Today Microsoft also unveiled the following:

  • Microsoft® Office Live Workspace, a new Web-based feature of Microsoft Office that lets people access their documents online and share their work with others

Office Live Workspace: New Web Functionality for Microsoft Office

Office Live Workspace is among the first entries in the new wave of online services. Available at no charge, Office Live Workspace lets people do the following:

  • Access documents anywhere. Users can organize documents and projects for work, school and home online, and work on them from almost any computer even one not connected to the company or school network. They can save more than 1,000 Microsoft Office documents to one place online and access them via the Web.
  • Share with others. Users can work collaboratively on a project with others in a password-protected, invitation-only online workspace, helping to eliminate version-control challenges when e-mailing drafts to multiple people. Collaborators who don’t have a desktop version of Microsoft Office software can still view and comment on the document in a browser.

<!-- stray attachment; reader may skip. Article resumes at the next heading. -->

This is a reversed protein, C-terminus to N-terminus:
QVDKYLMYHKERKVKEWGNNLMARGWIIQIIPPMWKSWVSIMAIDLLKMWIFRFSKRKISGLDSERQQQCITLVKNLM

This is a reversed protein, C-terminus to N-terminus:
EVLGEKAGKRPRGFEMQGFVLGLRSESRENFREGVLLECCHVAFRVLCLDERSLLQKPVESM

As you can see one of these four announcements is not like the others. Since it isn’t fair to pick on the stupid, I’ll let you figure out which company is jumping on a dying paradigm while the rest of the industry has already moved towards the next generation.  The Web is no longer the future of computing, computing is now about the Web.

* I do. Disconnected desktop software needs to go the way of the dodo.

Now playing: Prince - Sign 'O' the Times


Tuesday, October 2, 2007 6:06:24 PM (GMT Daylight Time, UTC+01:00)
Is Office Live Workspaces leading edge? Truly no it's not. Is there, however, a disconnect between the leading edge and the vast majority of (especially very) small and medium businesses, where Windows 2000 and Office XP are still prevalent? If those businesses balk at moving even to XP and Office 2k3, what makes you think they will jump into the "hey here's all my data" fray?